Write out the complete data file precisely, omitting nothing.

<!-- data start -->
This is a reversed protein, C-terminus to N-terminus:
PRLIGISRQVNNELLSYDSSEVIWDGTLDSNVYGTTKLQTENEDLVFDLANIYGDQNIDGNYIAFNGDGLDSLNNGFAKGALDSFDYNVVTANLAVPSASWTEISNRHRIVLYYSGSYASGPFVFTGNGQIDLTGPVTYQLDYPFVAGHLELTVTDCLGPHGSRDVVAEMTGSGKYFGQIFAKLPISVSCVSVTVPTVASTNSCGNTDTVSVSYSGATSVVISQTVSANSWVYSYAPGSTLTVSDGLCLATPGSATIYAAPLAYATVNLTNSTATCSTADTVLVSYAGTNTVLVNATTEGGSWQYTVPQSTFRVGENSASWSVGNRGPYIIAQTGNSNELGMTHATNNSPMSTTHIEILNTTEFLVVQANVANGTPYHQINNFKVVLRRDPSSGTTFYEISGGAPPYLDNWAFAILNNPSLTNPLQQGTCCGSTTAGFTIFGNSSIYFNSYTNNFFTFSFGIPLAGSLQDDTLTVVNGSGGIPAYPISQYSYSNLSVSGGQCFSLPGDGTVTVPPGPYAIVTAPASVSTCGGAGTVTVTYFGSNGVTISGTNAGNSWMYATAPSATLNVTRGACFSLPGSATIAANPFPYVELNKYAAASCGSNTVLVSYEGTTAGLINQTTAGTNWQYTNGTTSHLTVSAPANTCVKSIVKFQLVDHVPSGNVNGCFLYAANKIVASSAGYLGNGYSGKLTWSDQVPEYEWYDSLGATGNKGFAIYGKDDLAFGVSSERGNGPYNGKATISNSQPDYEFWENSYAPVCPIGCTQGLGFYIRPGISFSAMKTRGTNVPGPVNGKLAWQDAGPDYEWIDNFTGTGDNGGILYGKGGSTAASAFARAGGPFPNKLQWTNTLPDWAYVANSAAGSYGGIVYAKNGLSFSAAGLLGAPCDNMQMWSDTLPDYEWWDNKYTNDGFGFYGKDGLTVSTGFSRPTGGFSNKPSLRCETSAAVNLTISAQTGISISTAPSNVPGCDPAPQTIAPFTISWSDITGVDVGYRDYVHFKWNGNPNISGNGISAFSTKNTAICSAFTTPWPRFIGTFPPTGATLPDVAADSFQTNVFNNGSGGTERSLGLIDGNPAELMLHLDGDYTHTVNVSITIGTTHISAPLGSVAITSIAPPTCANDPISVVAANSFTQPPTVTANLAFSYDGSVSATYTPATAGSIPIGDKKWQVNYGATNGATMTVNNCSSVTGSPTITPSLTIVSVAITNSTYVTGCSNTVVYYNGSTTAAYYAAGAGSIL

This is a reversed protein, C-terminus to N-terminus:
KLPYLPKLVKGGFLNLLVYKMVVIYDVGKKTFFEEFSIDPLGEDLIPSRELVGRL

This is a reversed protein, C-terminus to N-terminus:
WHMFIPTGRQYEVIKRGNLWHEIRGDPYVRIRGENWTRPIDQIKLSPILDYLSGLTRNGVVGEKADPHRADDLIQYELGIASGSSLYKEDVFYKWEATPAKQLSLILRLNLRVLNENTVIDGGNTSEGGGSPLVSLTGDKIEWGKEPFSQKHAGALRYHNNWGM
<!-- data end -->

This is a reversed protein, C-terminus to N-terminus:
PRLIGISRQVNNELLSYDSSEVIWDGTLDSNVYGTTKLQTENEDLVFDLANIYGDQNIDGNYIAFNGDGLDSLNNGFAKGALDSFDYNVVTANLAVPSASWTEISNRHRIVLYYSGSYASGPFVFTGNGQIDLTGPVTYQLDYPFVAGHLELTVTDCLGPHGSRDVVAEMTGSGKYFGQIFAKLPISVSCVSVTVPTVASTNSCGNTDTVSVSYSGATSVVISQTVSANSWVYSYAPGSTLTVSDGLCLATPGSATIYAAPLAYATVNLTNSTATCSTADTVLVSYAGTNTVLVNATTEGGSWQYTVPQSTFRVGENSASWSVGNRGPYIIAQTGNSNELGMTHATNNSPMSTTHIEILNTTEFLVVQANVANGTPYHQINNFKVVLRRDPSSGTTFYEISGGAPPYLDNWAFAILNNPSLTNPLQQGTCCGSTTAGFTIFGNSSIYFNSYTNNFFTFSFGIPLAGSLQDDTLTVVNGSGGIPAYPISQYSYSNLSVSGGQCFSLPGDGTVTVPPGPYAIVTAPASVSTCGGAGTVTVTYFGSNGVTISGTNAGNSWMYATAPSATLNVTRGACFSLPGSATIAANPFPYVELNKYAAASCGSNTVLVSYEGTTAGLINQTTAGTNWQYTNGTTSHLTVSAPANTCVKSIVKFQLVDHVPSGNVNGCFLYAANKIVASSAGYLGNGYSGKLTWSDQVPEYEWYDSLGATGNKGFAIYGKDDLAFGVSSERGNGPYNGKATISNSQPDYEFWENSYAPVCPIGCTQGLGFYIRPGISFSAMKTRGTNVPGPVNGKLAWQDAGPDYEWIDNFTGTGDNGGILYGKGGSTAASAFARAGGPFPNKLQWTNTLPDWAYVANSAAGSYGGIVYAKNGLSFSAAGLLGAPCDNMQMWSDTLPDYEWWDNKYTNDGFGFYGKDGLTVSTGFSRPTGGFSNKPSLRCETSAAVNLTISAQTGISISTAPSNVPGCDPAPQTIAPFTISWSDITGVDVGYRDYVHFKWNGNPNISGNGISAFSTKNTAICSAFTTPWPRFIGTFPPTGATLPDVAADSFQTNVFNNGSGGTERSLGLIDGNPAELMLHLDGDYTHTVNVSITIGTTHISAPLGSVAITSIAPPTCANDPISVVAANSFTQPPTVTANLAFSYDGSVSATYTPATAGSIPIGDKKWQVNYGATNGATMTVNNCSSVTGSPTITPSLTIVSVAITNSTYVTGCSNTVVYYNGSTTAAYYAAGAGSIL

This is a reversed protein, C-terminus to N-terminus:
KLPYLPKLVKGGFLNLLVYKMVVIYDVGKKTFFEEFSIDPLGEDLIPSRELVGRL

This is a reversed protein, C-terminus to N-terminus:
WHMFIPTGRQYEVIKRGNLWHEIRGDPYVRIRGENWTRPIDQIKLSPILDYLSGLTRNGVVGEKADPHRADDLIQYELGIASGSSLYKEDVFYKWEATPAKQLSLILRLNLRVLNENTVIDGGNTSEGGGSPLVSLTGDKIEWGKEPFSQKHAGALRYHNNWGM